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Is there a way to distinguish between repairing something in the sense of fixing it vs. "re-pairing" something in the sense of regrouping things together.

For example a wireless keyboard and its usb receiver have to be paired. After some time or because you replaced one of the components they need to be paired again, they need to be "re-paired". Same thing for pairing an Apple Watch with an iPhone.

What is the proper way to phrase that? Is "repairing" correct and simply can have different meanings based on the context. Or is "re-pairing" a valid alternative?

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    "Repair" should be avoided in this sense, since the concept of "re-pairing" things is rare, while "repairing" in the sense of restoring a damaged/malfunctioning object is common. Using "repair" instead of "re-pair" is almost certain to cause confusion. (Even "re-pair" itself is apt to confuse some people.) – Hot Licks Apr 11 at 12:20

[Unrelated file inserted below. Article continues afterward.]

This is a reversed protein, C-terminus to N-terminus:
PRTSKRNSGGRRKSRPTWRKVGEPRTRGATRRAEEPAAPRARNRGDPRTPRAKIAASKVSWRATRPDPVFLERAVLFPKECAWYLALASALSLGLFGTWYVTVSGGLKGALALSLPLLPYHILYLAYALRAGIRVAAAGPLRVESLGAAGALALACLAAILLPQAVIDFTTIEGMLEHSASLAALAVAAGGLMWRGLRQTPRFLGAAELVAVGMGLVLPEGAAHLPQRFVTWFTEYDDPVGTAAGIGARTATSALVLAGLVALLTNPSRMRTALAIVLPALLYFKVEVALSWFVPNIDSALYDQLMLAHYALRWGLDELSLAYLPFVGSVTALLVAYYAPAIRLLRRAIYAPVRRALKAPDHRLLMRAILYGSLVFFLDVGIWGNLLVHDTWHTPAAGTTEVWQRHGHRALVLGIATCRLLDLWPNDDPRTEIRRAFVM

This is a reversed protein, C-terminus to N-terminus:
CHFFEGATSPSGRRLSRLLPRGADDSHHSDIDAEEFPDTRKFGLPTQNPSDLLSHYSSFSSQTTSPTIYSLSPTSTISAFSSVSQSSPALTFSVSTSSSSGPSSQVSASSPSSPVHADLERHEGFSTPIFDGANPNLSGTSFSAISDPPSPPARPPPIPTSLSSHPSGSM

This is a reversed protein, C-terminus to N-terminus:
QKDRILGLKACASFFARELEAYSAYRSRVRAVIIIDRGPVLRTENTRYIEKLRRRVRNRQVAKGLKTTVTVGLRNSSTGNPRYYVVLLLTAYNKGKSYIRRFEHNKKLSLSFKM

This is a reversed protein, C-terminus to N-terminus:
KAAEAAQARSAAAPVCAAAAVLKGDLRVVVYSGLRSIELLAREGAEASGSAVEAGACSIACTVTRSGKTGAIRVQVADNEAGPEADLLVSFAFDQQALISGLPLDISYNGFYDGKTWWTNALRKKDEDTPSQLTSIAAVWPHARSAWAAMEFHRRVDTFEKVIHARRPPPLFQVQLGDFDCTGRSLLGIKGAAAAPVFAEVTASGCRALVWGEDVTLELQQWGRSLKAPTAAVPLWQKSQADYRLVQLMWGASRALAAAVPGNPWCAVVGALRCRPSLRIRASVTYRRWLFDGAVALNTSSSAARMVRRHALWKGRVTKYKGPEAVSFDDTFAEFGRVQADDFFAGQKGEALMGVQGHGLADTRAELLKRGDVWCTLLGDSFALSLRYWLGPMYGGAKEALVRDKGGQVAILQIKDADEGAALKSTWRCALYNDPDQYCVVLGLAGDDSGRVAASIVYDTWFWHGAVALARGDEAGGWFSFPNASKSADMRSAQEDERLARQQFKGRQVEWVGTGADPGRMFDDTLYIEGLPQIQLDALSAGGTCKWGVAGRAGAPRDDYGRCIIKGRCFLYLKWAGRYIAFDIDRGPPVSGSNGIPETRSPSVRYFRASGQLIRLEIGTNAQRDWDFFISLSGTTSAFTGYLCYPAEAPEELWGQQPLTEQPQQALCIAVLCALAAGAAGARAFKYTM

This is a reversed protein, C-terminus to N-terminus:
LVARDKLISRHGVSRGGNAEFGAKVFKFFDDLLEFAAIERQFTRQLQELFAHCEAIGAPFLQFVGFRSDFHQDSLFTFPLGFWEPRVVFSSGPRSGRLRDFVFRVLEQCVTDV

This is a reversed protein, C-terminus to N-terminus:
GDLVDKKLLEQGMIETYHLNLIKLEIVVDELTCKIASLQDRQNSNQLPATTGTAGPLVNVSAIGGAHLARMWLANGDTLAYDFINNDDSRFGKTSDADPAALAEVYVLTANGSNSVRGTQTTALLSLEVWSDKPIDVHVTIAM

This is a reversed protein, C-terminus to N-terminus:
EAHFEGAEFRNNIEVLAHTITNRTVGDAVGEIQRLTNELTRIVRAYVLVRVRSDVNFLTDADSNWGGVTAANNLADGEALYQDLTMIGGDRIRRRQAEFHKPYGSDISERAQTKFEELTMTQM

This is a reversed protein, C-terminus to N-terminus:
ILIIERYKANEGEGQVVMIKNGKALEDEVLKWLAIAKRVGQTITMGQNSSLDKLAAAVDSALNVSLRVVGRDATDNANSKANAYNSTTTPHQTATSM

• You could renew the pairing, or repeat it. – Michael Harvey Apr 11 at 14:54
  • Or pair again or re-do the pairing or even repair the pairing! – TrevorD May 11 at 16:49
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Anytime there's potential confusion over the meaning of a word starting with the prefix re, it's fine to employ a hyphen after the prefix.

In doing so, the re must signify do something again.

Examples include

Re-treat (to treat again) rather than concede ground on the battlefield or attend a spirituality getaway

Re-tire (put tires on a car again) rather than go to bed or be done with one's career

Re-cover (to cover again) rather than get better from illness

Etc

Your situation falls within this sphere of practice. In speech there would be no hyphen and the meaning would be given by context, perceived speaker's intention, lingo, and perhaps intonation.

Resources include: Grammar Book

Grammar Monster

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I think re-pair should do the job. This is my personal opinion established after a bit of online research.

Re-pair is not a word, not in Oxford dictionary at least. People had to make it up. It should be added to the dictionary, I believe.


One might have to repair it to be able to re-pair it.

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    Of course "re-pair" is a word. It follows the rules of English morphology and phonology and, as a nice bonus, the meaning is transparent. – user323578 Apr 11 at 14:30
  • 1
    Opinions are for the comment section. – Cascabel May 11 at 16:35

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